Texas Law Penalizes Distribution of Abortion Pills After 7 Weeks The abortion drug Mifepristone, also known as RU486. ( Phil Walter/Getty Images)
By Eric Mack | Tuesday, 21 September 2021 07:39 PM
Texas GOP Gov. Greg Abbott has signed another Texas abortion law to much less fanfare, adding restrictions and raising the penalties for distributing abortion-inducing medication, The Dallas Morning News reported.
Senate Bill 4 was signed during the second Texas special session that ended Sept. 2 and will go into effect in December, prevents physicians or providers from giving out abortion-inducing drugs after seven weeks of pregnancy and increases the criminal penalties for "intentionally, knowingly, or recklessly" violating Texas abortion bans.
Also, the bill leaves the potential for serious legal consequences for those mailing abortion-inducing drugs to Texas.
Violations of the law would be a state jail felony and carry fines of up to $10,000 and between 180 days and two years of imprisonment, according to the report.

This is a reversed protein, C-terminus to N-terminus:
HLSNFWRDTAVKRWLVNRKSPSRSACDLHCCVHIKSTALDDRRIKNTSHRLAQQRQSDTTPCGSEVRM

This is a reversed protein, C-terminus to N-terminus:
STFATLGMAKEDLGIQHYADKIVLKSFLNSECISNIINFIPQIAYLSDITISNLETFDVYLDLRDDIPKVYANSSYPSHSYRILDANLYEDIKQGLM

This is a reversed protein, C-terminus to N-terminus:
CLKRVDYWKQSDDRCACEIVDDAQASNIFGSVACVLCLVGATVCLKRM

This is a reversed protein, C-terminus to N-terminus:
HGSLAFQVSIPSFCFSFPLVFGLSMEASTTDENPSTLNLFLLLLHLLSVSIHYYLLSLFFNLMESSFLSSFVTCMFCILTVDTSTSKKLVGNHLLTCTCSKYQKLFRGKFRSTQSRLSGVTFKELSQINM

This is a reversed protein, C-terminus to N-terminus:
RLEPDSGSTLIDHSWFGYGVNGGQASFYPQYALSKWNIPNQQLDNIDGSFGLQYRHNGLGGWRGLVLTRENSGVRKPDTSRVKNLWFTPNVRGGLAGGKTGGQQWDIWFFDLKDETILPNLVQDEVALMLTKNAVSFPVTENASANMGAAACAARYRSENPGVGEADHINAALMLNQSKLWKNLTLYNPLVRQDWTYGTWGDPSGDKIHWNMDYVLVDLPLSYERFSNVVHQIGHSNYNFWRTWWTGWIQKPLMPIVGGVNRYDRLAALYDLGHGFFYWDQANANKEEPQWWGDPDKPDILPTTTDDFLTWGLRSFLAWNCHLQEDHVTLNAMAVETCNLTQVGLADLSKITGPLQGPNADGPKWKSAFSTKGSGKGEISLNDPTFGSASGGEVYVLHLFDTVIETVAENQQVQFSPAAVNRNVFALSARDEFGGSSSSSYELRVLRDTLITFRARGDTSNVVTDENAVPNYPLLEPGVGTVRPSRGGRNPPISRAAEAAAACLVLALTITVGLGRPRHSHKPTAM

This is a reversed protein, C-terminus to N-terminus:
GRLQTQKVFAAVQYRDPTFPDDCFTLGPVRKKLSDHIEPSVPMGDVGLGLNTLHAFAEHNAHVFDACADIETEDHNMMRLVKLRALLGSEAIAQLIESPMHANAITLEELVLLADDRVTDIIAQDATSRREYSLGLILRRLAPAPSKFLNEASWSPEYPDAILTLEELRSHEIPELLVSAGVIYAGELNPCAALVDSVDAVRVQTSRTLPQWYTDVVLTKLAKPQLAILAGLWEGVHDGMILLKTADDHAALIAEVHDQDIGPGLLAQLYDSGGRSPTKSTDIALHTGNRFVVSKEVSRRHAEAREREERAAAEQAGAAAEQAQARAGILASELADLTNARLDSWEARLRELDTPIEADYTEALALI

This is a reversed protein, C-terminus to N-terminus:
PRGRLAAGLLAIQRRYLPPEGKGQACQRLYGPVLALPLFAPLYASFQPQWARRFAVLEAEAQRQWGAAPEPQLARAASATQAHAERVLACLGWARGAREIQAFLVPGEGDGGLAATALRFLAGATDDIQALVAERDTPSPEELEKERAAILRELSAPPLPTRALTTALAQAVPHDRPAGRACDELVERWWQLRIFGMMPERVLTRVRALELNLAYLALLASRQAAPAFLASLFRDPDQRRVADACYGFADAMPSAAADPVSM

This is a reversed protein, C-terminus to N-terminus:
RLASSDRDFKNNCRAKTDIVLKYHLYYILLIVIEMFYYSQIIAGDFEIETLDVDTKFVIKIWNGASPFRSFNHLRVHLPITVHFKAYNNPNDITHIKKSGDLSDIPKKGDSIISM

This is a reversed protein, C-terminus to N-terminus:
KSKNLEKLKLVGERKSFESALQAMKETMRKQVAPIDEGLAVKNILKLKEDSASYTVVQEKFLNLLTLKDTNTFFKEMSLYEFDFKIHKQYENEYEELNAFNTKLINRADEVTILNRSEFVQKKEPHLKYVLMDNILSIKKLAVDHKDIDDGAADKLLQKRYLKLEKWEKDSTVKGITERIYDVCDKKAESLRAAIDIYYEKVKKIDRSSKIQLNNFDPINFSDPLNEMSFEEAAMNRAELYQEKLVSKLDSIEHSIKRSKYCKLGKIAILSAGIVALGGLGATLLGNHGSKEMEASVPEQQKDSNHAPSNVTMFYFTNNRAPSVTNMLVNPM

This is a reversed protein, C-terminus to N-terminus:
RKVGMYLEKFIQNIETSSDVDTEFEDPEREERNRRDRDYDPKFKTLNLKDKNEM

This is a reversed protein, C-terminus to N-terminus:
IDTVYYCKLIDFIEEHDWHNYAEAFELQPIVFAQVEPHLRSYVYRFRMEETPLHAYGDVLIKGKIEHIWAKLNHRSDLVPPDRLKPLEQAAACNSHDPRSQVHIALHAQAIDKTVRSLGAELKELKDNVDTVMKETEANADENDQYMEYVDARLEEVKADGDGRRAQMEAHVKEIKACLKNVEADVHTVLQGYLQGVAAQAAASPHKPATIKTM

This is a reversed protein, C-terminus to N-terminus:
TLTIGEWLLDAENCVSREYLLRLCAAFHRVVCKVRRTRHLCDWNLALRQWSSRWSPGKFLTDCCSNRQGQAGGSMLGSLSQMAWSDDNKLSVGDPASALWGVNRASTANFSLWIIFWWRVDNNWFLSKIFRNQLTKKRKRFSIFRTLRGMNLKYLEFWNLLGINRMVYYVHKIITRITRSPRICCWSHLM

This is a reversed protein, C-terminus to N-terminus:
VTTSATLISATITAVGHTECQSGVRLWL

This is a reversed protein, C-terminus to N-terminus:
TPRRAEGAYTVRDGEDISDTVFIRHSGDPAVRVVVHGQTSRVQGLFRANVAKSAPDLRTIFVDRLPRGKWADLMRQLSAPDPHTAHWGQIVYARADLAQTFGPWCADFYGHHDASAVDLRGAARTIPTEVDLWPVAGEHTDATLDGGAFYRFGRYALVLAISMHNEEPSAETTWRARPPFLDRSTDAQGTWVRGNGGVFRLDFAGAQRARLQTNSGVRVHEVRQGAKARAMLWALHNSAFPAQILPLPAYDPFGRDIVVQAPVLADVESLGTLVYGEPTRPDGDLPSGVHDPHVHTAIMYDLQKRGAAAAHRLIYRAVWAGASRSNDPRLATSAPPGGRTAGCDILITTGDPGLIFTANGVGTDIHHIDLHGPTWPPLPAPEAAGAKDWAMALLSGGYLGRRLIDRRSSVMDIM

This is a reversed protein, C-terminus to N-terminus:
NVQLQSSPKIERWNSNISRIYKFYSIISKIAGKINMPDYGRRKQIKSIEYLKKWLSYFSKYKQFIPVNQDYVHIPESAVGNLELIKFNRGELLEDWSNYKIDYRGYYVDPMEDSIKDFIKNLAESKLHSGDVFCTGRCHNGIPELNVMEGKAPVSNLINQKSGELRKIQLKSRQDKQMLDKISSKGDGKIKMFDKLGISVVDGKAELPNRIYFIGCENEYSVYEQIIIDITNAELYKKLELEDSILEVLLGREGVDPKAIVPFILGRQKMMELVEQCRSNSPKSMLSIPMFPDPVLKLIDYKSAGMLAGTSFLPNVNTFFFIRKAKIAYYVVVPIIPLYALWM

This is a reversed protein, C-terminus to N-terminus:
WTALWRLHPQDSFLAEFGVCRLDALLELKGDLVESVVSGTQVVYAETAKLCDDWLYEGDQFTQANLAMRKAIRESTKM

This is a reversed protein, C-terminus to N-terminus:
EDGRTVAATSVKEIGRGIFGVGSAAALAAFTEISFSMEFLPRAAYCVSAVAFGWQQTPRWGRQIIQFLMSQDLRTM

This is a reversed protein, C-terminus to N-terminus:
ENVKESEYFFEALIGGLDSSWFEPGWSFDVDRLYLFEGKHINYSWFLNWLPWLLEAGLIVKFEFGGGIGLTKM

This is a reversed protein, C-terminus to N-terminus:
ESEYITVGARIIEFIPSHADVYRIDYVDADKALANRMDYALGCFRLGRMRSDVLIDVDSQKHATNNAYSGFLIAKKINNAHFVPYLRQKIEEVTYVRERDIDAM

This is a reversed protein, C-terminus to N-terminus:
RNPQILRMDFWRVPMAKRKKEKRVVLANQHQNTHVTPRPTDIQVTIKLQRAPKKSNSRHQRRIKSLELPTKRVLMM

A state Democrat, Sen. Eddie Lucio Jr., said the bill will require physician oversight for those taking abortion-inducing medication.
"Doctors need to be present when patients receive these drugs so the patient knows what to expect from normal side effects and what needs to be addressed quickly before it turns into a serious issue," Lucio said during a Senate committee hearing this summer, according to the News.
The S.B. 4 bill is in addition to the Senate Bill 8, which controversially leaves doctors vulnerable to civil lawsuits for aiding abortions after a fetal heartbeat is observed, at roughly six weeks.
Supporters of abortion decry the limits being placed on a women's access to abortions after a fetal heartbeat.
"Anti-choice politicians have made their intentions abundantly clear, and they will stop at nothing to strip away reproductive freedom," Adrienne Kimmell, acting president of NARAL Pro-Choice America, told the News.
Out-of-state mail-order abortion medication providers might also face an extradition process into the state of Texas, according to state Rep. Stephanie Klick, R-Fort Worth, who sponsored the bill.
But that measure will be very difficult to enforce, according to If/When/How: Lawyering for Reproductive Justice attorney Farah Diaz-Tello.
"I don't anticipate that if people who are doing things in places where they're legal, that their governments are going to cooperate with these radical prosecutions," Diaz-Tello told the News.